Saturday, March 26, 2022

The Cat Returns

In 1995, Studio Ghibli released a film in Japan known as Whisper of the Heart (JP: Mimi o Sumaseba or If You Listen Closely), based on a similarly-named manga by Aoi Hiiragi, and later received an English dub in 2006. This movie features a minor character known as the Baron, who would prove popular enough that a spin-off film was released in Japan in 2002, titled The Cat Returns (JP: Neko no Ongaeshi or The Cat’s Repayment), based on the Aoi Hiiragi manga Baron: The Cat Returns (JP: Baron: Neko no Danshaku), and was dubbed in 2005. While the manga has been translated to English and is apparently still available for purchase online, I did not know about or read the manga before watching The Cat Returns, nor have I seen Whisper of the Heart. That said, after watching The Cat Returns in English through the Blu-ray release from GKIDS, I found myself pleasantly surprised by the film’s overall quality.

Haru Yoshioka (Anne Hathaway) is a very clumsy schoolgirl with little self-esteem. One day, while walking after school with her friend, Haru uses a lacrosse stick to save a seemingly unusual cat from being hit by a bus, barely making it out alive with a broken stick. To her surprise, the cat (Andrew Bevis) stands upright and thanks Haru for saving him, though leaves before anyone else can see. That night, the Cat King (Tim Curry) arrives to thank Haru for saving the cat from earlier, Prince Lune, and showers her with gifts. Haru finds the gifts overwhelming, however a mysterious voice advises her to seek the aid of the Cat Bureau when she is told that she will be forcibly married to Prince Lune.

Haru's (Anne Hathway, right) rescue of an unusual cat begins a domino effect.

Fortunately, while it is a spin-off of Whisper of the Heart, prior knowledge of that movie is not required. Though fairly short and low-stakes in comparison to some other Studio Ghibli works, this isn’t necessarily a bad thing in the context of The Cat Returns. These elements allow for a more focused narrative with a clear through line and message of believing in yourself, with the more supernatural elements very gradually and subtly introduced such that it’s clearly explained and you’ve already accepted the state of things by the time you reach the halfway point. That’s not to say the movie doesn’t have its own share of multiple plot threads, however it all comes together expertly in a single heartwarming scene.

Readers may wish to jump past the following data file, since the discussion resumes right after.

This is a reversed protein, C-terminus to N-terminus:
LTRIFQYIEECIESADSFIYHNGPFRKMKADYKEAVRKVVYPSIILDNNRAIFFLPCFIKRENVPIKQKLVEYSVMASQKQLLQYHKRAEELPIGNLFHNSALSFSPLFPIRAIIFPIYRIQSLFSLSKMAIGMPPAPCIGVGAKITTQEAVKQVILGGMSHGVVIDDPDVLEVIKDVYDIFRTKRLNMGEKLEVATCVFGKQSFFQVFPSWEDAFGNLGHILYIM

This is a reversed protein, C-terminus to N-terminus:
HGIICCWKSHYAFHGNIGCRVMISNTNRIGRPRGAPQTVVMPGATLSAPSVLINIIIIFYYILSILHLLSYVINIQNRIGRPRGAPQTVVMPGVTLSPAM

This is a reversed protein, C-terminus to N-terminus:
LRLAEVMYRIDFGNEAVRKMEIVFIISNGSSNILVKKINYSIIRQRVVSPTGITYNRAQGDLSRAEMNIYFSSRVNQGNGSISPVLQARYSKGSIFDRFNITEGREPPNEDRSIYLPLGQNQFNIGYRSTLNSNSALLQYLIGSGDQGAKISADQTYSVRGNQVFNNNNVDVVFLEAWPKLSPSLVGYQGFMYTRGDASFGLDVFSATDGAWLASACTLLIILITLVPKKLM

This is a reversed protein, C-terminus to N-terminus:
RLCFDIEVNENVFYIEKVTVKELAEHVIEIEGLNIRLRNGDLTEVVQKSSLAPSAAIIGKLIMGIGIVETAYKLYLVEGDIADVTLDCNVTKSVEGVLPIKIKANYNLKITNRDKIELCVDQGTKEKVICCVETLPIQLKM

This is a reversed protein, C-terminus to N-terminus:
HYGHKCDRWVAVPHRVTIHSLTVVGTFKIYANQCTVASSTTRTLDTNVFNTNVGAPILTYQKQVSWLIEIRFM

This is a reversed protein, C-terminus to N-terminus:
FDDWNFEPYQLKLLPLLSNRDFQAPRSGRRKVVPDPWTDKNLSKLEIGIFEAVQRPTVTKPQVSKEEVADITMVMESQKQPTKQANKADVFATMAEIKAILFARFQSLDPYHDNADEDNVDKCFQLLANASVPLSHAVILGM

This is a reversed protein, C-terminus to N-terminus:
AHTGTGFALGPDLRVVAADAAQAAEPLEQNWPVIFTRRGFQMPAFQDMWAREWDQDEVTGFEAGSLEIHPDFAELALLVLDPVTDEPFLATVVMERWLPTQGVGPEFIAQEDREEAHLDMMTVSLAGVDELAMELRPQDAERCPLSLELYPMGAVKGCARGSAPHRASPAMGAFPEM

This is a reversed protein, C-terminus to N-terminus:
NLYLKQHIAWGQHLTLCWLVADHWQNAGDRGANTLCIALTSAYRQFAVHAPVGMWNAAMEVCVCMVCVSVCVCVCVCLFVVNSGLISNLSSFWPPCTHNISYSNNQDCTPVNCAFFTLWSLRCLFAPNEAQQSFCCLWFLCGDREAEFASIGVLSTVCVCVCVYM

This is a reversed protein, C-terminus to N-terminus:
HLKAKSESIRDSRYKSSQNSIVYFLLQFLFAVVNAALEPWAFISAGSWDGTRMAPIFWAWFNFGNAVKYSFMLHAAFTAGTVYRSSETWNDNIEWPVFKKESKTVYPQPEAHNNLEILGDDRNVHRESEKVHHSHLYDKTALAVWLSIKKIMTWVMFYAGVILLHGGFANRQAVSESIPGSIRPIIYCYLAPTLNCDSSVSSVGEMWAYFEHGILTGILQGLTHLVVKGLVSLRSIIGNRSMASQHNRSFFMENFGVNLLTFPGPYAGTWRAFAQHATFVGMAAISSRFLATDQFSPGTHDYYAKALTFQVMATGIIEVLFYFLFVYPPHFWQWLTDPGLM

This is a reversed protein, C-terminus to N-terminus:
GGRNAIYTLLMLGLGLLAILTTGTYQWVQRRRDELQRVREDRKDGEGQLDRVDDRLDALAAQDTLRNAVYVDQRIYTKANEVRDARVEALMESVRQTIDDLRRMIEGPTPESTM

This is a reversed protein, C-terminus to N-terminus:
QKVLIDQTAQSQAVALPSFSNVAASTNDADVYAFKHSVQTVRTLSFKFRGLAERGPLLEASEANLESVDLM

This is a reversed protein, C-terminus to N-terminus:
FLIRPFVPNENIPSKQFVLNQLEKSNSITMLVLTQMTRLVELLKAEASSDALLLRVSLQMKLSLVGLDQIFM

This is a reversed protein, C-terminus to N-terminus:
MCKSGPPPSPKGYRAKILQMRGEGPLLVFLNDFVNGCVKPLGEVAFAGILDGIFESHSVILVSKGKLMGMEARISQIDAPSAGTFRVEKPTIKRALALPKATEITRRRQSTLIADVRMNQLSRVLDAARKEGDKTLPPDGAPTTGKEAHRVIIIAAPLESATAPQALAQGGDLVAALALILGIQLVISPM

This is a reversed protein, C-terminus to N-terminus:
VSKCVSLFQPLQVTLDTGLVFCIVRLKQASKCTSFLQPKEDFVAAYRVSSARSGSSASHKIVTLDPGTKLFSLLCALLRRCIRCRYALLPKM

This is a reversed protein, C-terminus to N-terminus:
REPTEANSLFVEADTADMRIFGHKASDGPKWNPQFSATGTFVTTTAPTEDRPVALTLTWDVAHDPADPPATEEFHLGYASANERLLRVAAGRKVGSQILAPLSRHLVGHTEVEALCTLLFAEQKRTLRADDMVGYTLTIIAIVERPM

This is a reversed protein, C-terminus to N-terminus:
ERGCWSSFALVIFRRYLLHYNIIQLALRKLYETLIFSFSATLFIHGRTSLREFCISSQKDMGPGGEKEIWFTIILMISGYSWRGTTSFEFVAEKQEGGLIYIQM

As with many other Ghibli films, the animation is, to put it simply, spectacular. The character animation is very expressive and fluid with some very believable animal animation. The backgrounds are highly detailed while still fitting the art style and several outdoor background shots are reminiscent of watercolor paintings. The inside of the Cat Bureau has a calm and inviting atmosphere befitting its proprietor, the Baron (full name: Baron Humbert von Gikkingen) (Cary Elwes), which reminded me, however briefly, of the works of Beatrix Potter.

The Cat Bureau is inviting, as is the Baron (Cary Elwes).

Special mention goes to the realistic cat animations, with any human-like movements from the cats still accounting for proper feline anatomy, and all of the cat characters are designed to be easily distinguishable. The Cat Kingdom, the setting for much of the back half of the movie, is also well-designed with a consistent fish theme woven into the background design. One minor detail I noticed is that the banner for one location, the Crossroad, alternates between incorrectly reading “CROSSLOAD” and correctly as “CROSSROAD”, mostly the former. Since The Cat Returns is a Japanese production, I would attribute this to a quirk in the Japanese language, since the lack of an “L” sound often results in the infamous “L/R” confusion in Japanese romanization and English localization, though I will give the animators credit for rendering the word correctly at all.

Though the original language for this movie is Japanese, my experience is based on the English dub produced by Walt Disney Pictures, which I must say is very well-cast. Anne Hathaway of The Devil Wears Prada fame is a good choice for Haru, as she perfectly captures the character’s subtle mood shifts during the second half. Similarly, Cary Elwes of The Princess Bride fame is perfect for the Baron’s charming voice and calm demeanor. While there are other notable actors in the film such as Tim Curry as the Cat King, one thing I liked was the prominent use of what sounded like actual cat noises when the cat characters aren’t speaking, and that touch of realism alone breathes a lot more life into the movie.

The Cat Returns is one of Studio Ghibli’s lighter endeavors, however the pacing and the animation quality make this work really well, not to mention as a good movie in its own right. If you’re looking for a more wholesome movie and don’t mind the heavy cat theme, this movie is very much worth your time.

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